Ministry of Health
In cooperation and consultation with Communist Part organs, the Ministry of Health set basic policies and plans for the entire Soviet health care system. Administration and control of these numerous medical facilities was carried out by a centralized, hierarchically structured government apparatus. Having emphasized quantitative expansion of medical services, the Soviet Union by the 1980s took first place worldwide with respect to the number of hospital beds and physicians per 10,000 people and had in place a huge network of hospitals, polyclinics, consultation centers, and emergency first-aid stations throughout the country. The numerous administrative entities and planning offices spawned a huge bureaucracy, with all the attendant problems of overbureaucratization, red tape, and paper deluge. The Fourth Department of the Ministry of Health operated a separate network of clinics, hospitals, and sanatoriums exclusively for top party and government officials as well as for other elite groups.
The Soviets made significant efforts in biotechnology research and development, but these programs did not generate any of the biotechnology products which appeared in the West. The Soviet and Russian systems have not translated world-class research into medical applications. The Soviets and Russians lagged in the development and production of vaccines, and suffered from poor quality production facilities.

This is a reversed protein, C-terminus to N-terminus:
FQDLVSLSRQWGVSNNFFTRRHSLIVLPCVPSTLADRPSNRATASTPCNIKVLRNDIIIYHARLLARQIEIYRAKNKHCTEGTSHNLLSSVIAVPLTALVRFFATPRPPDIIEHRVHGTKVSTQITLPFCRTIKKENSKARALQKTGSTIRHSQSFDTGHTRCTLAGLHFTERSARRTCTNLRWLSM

The Third Main Administration under the USSR Ministry of Health was tasked in 1967 with technical substantiation of major chemistry construction projects. The Main Administration of Microbiological Industry was simultaneously tasked with countering and preparing to conduct biological warfare attacks. The Medstatistika NII [scientific research institute] and the Science Center for Molecular Diagnostics were institutes of the Third Main Administration, along with other "hygienic" institutes of the same agency in Volgograd and Leningrad.
While the research institutes and factories of the two specialized "offensive" biological warfare programs [15 GUMO and Biopreparat] were officially regarded as pursuing defensive ends, in fact a third system pursued defensive ends -- the large group of "plague" civilian research institutes of the USSR Ministry of Health. Some "plague" institutes, for instance, in Rostov, Saratov and Stavropol, also took part in offensive tasks, though their role was purely auxiiiary.
Currently, the Department for the Medical Industry of the Ministry of Industry is responsible for management of Russia's biotechnology and pharmaceutical industries.
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